Published on August 14, 2020 by Anshul Kulshrestha
The COVID-19 pandemic continues to have profound and far-reaching impacts across the spectrum of financial markets, including the private-equity (PE) secondary market. While industry participants engage in damage assessment, there is still significant uncertainty about the full impact of the COVID-19 virus. We believe that as precursors to the current pandemic, past major market corrections (also referred to as “black swan” events) can actually provide insight on how the secondary markets may react given the current market dynamics. This understanding, in conjunction with an analysis of evolving paradigms in a post-COVID-19 world, would augur well for a discerning market participant.
Historically, market downturns have affected the secondary markets in the near term by lowering transaction volumes, slowing the pace of realisations and distributions, and putting downward pressure on pricing. As demonstrated during the global financial crisis (GFC), once volatility subsides and stability is restored, secondary markets have generally rebounded from market downturns with strong volume and have offered attractive opportunities for investors with available investment capital. However, even though the current pandemic situation is continually evolving, with no definitive end in sight, the markets are not just waiting to ride the storm.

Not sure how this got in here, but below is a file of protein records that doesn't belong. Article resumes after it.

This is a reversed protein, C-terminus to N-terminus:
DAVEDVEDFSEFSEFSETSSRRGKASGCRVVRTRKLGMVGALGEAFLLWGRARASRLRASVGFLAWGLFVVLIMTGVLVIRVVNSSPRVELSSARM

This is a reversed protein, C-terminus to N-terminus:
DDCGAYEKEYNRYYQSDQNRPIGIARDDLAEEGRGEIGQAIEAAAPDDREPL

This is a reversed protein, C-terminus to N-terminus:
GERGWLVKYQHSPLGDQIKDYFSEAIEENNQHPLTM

Unprecedented levels of dry powder
First things first. Despite the annus horribilis of 2020, the secondary players have historically high levels of dry powder – committed, but uninvested capital – ready for deployment. And they will look to take advantage of larger-than-average discounts to net asset value to lock in above-average appreciation. Whether we end up witnessing a V-shaped or U-shaped recovery, many buyers will likely be eager to get transactions done prior to the rebound, given the ephemeral nature of secondaries.
It would seem that a plethora of industry participants are waiting eagerly to consummately deploy their dry powder in the interests of limited partners (LPs). The current economic downturn bodes well for capital providers. This is because in such a scenario, liquidity becomes incredibly valuable, and the provider of that liquidity stands to earn a premium return.